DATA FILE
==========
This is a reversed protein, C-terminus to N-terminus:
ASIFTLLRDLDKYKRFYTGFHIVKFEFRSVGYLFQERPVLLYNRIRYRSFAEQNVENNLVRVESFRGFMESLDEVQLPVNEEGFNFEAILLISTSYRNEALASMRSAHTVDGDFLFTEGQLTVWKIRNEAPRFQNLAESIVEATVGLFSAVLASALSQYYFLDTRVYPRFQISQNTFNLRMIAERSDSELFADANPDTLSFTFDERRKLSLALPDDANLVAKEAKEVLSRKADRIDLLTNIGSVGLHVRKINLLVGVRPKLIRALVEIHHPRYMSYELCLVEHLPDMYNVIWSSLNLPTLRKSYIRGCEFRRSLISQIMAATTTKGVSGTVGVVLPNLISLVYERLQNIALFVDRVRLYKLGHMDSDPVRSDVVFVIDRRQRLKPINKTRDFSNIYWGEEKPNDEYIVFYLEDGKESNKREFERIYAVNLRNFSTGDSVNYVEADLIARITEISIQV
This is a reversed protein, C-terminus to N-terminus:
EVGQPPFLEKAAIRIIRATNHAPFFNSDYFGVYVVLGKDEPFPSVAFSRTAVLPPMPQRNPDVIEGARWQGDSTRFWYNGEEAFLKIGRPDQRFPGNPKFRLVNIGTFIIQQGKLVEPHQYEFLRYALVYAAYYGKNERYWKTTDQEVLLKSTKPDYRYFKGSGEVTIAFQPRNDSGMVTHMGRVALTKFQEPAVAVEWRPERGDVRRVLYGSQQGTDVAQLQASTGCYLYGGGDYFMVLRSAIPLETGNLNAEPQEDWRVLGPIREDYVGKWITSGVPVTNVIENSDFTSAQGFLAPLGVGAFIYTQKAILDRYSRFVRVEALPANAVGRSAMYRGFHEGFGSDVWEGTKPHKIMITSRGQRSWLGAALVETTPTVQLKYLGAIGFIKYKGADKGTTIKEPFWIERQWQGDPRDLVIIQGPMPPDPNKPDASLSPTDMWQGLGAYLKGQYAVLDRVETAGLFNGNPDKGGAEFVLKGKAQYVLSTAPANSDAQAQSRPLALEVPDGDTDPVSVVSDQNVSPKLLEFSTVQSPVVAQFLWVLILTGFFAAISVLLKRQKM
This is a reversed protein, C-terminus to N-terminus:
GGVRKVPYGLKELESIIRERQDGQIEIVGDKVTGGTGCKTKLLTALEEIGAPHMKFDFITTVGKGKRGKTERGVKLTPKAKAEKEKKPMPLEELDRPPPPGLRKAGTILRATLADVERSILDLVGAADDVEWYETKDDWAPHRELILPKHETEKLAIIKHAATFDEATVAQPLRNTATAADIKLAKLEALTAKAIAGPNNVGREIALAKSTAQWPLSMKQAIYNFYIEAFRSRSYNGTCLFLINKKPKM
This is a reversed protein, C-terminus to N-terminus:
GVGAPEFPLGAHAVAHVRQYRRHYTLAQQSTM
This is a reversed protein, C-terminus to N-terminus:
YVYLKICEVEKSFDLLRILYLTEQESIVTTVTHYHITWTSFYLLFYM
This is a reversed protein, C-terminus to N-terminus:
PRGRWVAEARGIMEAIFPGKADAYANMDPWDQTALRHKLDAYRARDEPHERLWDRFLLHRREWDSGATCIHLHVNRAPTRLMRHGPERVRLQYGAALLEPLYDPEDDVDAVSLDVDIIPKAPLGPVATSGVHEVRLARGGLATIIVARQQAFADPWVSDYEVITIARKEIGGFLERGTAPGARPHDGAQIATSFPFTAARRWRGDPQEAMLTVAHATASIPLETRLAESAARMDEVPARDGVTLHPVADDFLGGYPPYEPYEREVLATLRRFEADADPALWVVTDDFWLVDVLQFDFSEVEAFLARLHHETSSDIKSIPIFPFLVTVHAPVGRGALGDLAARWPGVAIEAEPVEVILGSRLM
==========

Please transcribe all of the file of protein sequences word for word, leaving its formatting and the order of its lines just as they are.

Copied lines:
This is a reversed protein, C-terminus to N-terminus:
ASIFTLLRDLDKYKRFYTGFHIVKFEFRSVGYLFQERPVLLYNRIRYRSFAEQNVENNLVRVESFRGFMESLDEVQLPVNEEGFNFEAILLISTSYRNEALASMRSAHTVDGDFLFTEGQLTVWKIRNEAPRFQNLAESIVEATVGLFSAVLASALSQYYFLDTRVYPRFQISQNTFNLRMIAERSDSELFADANPDTLSFTFDERRKLSLALPDDANLVAKEAKEVLSRKADRIDLLTNIGSVGLHVRKINLLVGVRPKLIRALVEIHHPRYMSYELCLVEHLPDMYNVIWSSLNLPTLRKSYIRGCEFRRSLISQIMAATTTKGVSGTVGVVLPNLISLVYERLQNIALFVDRVRLYKLGHMDSDPVRSDVVFVIDRRQRLKPINKTRDFSNIYWGEEKPNDEYIVFYLEDGKESNKREFERIYAVNLRNFSTGDSVNYVEADLIARITEISIQV
This is a reversed protein, C-terminus to N-terminus:
EVGQPPFLEKAAIRIIRATNHAPFFNSDYFGVYVVLGKDEPFPSVAFSRTAVLPPMPQRNPDVIEGARWQGDSTRFWYNGEEAFLKIGRPDQRFPGNPKFRLVNIGTFIIQQGKLVEPHQYEFLRYALVYAAYYGKNERYWKTTDQEVLLKSTKPDYRYFKGSGEVTIAFQPRNDSGMVTHMGRVALTKFQEPAVAVEWRPERGDVRRVLYGSQQGTDVAQLQASTGCYLYGGGDYFMVLRSAIPLETGNLNAEPQEDWRVLGPIREDYVGKWITSGVPVTNVIENSDFTSAQGFLAPLGVGAFIYTQKAILDRYSRFVRVEALPANAVGRSAMYRGFHEGFGSDVWEGTKPHKIMITSRGQRSWLGAALVETTPTVQLKYLGAIGFIKYKGADKGTTIKEPFWIERQWQGDPRDLVIIQGPMPPDPNKPDASLSPTDMWQGLGAYLKGQYAVLDRVETAGLFNGNPDKGGAEFVLKGKAQYVLSTAPANSDAQAQSRPLALEVPDGDTDPVSVVSDQNVSPKLLEFSTVQSPVVAQFLWVLILTGFFAAISVLLKRQKM
This is a reversed protein, C-terminus to N-terminus:
GGVRKVPYGLKELESIIRERQDGQIEIVGDKVTGGTGCKTKLLTALEEIGAPHMKFDFITTVGKGKRGKTERGVKLTPKAKAEKEKKPMPLEELDRPPPPGLRKAGTILRATLADVERSILDLVGAADDVEWYETKDDWAPHRELILPKHETEKLAIIKHAATFDEATVAQPLRNTATAADIKLAKLEALTAKAIAGPNNVGREIALAKSTAQWPLSMKQAIYNFYIEAFRSRSYNGTCLFLINKKPKM
This is a reversed protein, C-terminus to N-terminus:
GVGAPEFPLGAHAVAHVRQYRRHYTLAQQSTM
This is a reversed protein, C-terminus to N-terminus:
YVYLKICEVEKSFDLLRILYLTEQESIVTTVTHYHITWTSFYLLFYM
This is a reversed protein, C-terminus to N-terminus:
PRGRWVAEARGIMEAIFPGKADAYANMDPWDQTALRHKLDAYRARDEPHERLWDRFLLHRREWDSGATCIHLHVNRAPTRLMRHGPERVRLQYGAALLEPLYDPEDDVDAVSLDVDIIPKAPLGPVATSGVHEVRLARGGLATIIVARQQAFADPWVSDYEVITIARKEIGGFLERGTAPGARPHDGAQIATSFPFTAARRWRGDPQEAMLTVAHATASIPLETRLAESAARMDEVPARDGVTLHPVADDFLGGYPPYEPYEREVLATLRRFEADADPALWVVTDDFWLVDVLQFDFSEVEAFLARLHHETSSDIKSIPIFPFLVTVHAPVGRGALGDLAARWPGVAIEAEPVEVILGSRLM